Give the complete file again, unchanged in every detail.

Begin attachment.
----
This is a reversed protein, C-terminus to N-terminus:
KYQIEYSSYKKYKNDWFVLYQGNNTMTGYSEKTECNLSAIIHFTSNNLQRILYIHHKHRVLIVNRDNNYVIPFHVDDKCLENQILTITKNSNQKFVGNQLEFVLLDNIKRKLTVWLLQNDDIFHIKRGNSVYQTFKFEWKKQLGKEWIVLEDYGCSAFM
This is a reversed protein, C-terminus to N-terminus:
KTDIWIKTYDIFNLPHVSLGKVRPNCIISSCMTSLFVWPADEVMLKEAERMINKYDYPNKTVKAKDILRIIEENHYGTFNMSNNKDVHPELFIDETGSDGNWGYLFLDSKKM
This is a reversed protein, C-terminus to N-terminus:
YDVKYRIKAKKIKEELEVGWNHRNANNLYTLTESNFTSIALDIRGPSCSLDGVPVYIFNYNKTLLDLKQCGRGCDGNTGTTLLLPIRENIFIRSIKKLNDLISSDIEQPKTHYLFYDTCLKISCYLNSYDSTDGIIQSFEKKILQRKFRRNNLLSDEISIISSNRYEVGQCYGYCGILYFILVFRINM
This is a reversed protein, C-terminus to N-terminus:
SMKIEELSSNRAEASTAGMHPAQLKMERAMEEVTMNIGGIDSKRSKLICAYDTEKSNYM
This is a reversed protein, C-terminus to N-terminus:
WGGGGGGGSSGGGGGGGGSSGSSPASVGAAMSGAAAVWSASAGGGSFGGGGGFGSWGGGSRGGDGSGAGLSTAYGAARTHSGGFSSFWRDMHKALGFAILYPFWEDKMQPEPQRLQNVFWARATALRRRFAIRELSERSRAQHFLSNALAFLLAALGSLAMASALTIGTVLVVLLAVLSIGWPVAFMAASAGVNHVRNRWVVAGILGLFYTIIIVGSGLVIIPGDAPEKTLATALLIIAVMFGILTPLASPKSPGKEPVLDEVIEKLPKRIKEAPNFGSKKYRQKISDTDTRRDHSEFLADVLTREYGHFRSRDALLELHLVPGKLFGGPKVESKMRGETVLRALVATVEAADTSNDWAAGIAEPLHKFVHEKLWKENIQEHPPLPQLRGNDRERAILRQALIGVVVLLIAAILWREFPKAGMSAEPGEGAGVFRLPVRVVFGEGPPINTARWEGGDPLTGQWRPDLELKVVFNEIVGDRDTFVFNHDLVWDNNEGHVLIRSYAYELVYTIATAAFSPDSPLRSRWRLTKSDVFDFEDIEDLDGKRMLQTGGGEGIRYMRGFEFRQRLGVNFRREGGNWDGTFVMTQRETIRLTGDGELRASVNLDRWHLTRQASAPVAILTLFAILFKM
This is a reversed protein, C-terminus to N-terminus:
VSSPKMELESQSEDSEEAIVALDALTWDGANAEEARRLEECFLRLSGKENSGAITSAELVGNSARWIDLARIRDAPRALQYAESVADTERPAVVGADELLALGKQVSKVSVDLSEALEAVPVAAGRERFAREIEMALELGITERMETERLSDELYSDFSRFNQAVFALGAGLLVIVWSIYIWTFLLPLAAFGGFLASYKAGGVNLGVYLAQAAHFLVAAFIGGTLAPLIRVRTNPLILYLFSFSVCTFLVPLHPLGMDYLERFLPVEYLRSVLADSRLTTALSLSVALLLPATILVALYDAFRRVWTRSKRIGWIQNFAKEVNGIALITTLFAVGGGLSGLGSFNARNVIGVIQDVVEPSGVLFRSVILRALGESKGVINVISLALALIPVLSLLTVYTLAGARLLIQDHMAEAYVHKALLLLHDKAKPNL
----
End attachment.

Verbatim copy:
This is a reversed protein, C-terminus to N-terminus:
KYQIEYSSYKKYKNDWFVLYQGNNTMTGYSEKTECNLSAIIHFTSNNLQRILYIHHKHRVLIVNRDNNYVIPFHVDDKCLENQILTITKNSNQKFVGNQLEFVLLDNIKRKLTVWLLQNDDIFHIKRGNSVYQTFKFEWKKQLGKEWIVLEDYGCSAFM
This is a reversed protein, C-terminus to N-terminus:
KTDIWIKTYDIFNLPHVSLGKVRPNCIISSCMTSLFVWPADEVMLKEAERMINKYDYPNKTVKAKDILRIIEENHYGTFNMSNNKDVHPELFIDETGSDGNWGYLFLDSKKM
This is a reversed protein, C-terminus to N-terminus:
YDVKYRIKAKKIKEELEVGWNHRNANNLYTLTESNFTSIALDIRGPSCSLDGVPVYIFNYNKTLLDLKQCGRGCDGNTGTTLLLPIRENIFIRSIKKLNDLISSDIEQPKTHYLFYDTCLKISCYLNSYDSTDGIIQSFEKKILQRKFRRNNLLSDEISIISSNRYEVGQCYGYCGILYFILVFRINM
This is a reversed protein, C-terminus to N-terminus:
SMKIEELSSNRAEASTAGMHPAQLKMERAMEEVTMNIGGIDSKRSKLICAYDTEKSNYM
This is a reversed protein, C-terminus to N-terminus:
WGGGGGGGSSGGGGGGGGSSGSSPASVGAAMSGAAAVWSASAGGGSFGGGGGFGSWGGGSRGGDGSGAGLSTAYGAARTHSGGFSSFWRDMHKALGFAILYPFWEDKMQPEPQRLQNVFWARATALRRRFAIRELSERSRAQHFLSNALAFLLAALGSLAMASALTIGTVLVVLLAVLSIGWPVAFMAASAGVNHVRNRWVVAGILGLFYTIIIVGSGLVIIPGDAPEKTLATALLIIAVMFGILTPLASPKSPGKEPVLDEVIEKLPKRIKEAPNFGSKKYRQKISDTDTRRDHSEFLADVLTREYGHFRSRDALLELHLVPGKLFGGPKVESKMRGETVLRALVATVEAADTSNDWAAGIAEPLHKFVHEKLWKENIQEHPPLPQLRGNDRERAILRQALIGVVVLLIAAILWREFPKAGMSAEPGEGAGVFRLPVRVVFGEGPPINTARWEGGDPLTGQWRPDLELKVVFNEIVGDRDTFVFNHDLVWDNNEGHVLIRSYAYELVYTIATAAFSPDSPLRSRWRLTKSDVFDFEDIEDLDGKRMLQTGGGEGIRYMRGFEFRQRLGVNFRREGGNWDGTFVMTQRETIRLTGDGELRASVNLDRWHLTRQASAPVAILTLFAILFKM
This is a reversed protein, C-terminus to N-terminus:
VSSPKMELESQSEDSEEAIVALDALTWDGANAEEARRLEECFLRLSGKENSGAITSAELVGNSARWIDLARIRDAPRALQYAESVADTERPAVVGADELLALGKQVSKVSVDLSEALEAVPVAAGRERFAREIEMALELGITERMETERLSDELYSDFSRFNQAVFALGAGLLVIVWSIYIWTFLLPLAAFGGFLASYKAGGVNLGVYLAQAAHFLVAAFIGGTLAPLIRVRTNPLILYLFSFSVCTFLVPLHPLGMDYLERFLPVEYLRSVLADSRLTTALSLSVALLLPATILVALYDAFRRVWTRSKRIGWIQNFAKEVNGIALITTLFAVGGGLSGLGSFNARNVIGVIQDVVEPSGVLFRSVILRALGESKGVINVISLALALIPVLSLLTVYTLAGARLLIQDHMAEAYVHKALLLLHDKAKPNL